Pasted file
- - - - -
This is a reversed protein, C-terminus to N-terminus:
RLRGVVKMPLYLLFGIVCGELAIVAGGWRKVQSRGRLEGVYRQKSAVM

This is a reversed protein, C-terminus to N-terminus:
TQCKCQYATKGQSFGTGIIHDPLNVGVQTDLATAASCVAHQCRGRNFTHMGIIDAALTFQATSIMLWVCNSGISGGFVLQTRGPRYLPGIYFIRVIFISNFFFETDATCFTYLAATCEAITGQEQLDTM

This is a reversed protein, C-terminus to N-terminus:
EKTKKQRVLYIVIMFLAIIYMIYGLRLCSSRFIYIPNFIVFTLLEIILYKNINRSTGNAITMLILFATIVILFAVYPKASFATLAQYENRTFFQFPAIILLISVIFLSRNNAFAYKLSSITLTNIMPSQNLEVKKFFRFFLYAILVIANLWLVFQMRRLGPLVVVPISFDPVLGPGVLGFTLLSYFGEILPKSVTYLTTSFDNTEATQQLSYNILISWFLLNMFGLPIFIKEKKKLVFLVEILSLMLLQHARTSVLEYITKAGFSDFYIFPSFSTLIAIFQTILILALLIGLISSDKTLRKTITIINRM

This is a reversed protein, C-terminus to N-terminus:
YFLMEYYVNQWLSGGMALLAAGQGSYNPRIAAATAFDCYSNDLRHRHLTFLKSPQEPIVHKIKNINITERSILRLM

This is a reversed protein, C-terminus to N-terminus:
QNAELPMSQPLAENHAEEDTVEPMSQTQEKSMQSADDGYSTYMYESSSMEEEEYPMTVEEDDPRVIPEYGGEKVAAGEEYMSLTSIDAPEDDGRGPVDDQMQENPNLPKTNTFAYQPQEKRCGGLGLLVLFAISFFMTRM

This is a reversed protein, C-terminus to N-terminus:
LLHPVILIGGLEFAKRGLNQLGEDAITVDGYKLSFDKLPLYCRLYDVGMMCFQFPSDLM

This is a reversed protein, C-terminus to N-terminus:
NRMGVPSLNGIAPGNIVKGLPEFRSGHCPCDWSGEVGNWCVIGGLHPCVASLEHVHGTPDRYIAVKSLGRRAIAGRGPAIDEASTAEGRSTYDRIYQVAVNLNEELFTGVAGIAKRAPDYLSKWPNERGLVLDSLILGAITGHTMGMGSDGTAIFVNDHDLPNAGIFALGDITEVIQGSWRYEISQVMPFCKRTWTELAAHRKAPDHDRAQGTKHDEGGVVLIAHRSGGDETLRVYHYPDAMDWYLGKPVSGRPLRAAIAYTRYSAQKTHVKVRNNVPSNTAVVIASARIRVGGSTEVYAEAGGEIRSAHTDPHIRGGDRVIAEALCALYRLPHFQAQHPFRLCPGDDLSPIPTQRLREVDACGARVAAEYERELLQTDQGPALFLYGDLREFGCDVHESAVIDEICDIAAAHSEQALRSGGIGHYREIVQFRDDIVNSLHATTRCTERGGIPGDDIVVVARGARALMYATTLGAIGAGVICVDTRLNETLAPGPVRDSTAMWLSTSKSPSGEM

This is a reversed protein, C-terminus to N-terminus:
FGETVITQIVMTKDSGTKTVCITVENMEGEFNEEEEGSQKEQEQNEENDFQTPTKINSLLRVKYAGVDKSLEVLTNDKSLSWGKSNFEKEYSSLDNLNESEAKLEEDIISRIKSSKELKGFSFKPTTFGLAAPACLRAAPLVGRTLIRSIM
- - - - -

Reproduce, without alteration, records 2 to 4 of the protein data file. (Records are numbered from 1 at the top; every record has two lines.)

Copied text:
This is a reversed protein, C-terminus to N-terminus:
TQCKCQYATKGQSFGTGIIHDPLNVGVQTDLATAASCVAHQCRGRNFTHMGIIDAALTFQATSIMLWVCNSGISGGFVLQTRGPRYLPGIYFIRVIFISNFFFETDATCFTYLAATCEAITGQEQLDTM

This is a reversed protein, C-terminus to N-terminus:
EKTKKQRVLYIVIMFLAIIYMIYGLRLCSSRFIYIPNFIVFTLLEIILYKNINRSTGNAITMLILFATIVILFAVYPKASFATLAQYENRTFFQFPAIILLISVIFLSRNNAFAYKLSSITLTNIMPSQNLEVKKFFRFFLYAILVIANLWLVFQMRRLGPLVVVPISFDPVLGPGVLGFTLLSYFGEILPKSVTYLTTSFDNTEATQQLSYNILISWFLLNMFGLPIFIKEKKKLVFLVEILSLMLLQHARTSVLEYITKAGFSDFYIFPSFSTLIAIFQTILILALLIGLISSDKTLRKTITIINRM

This is a reversed protein, C-terminus to N-terminus:
YFLMEYYVNQWLSGGMALLAAGQGSYNPRIAAATAFDCYSNDLRHRHLTFLKSPQEPIVHKIKNINITERSILRLM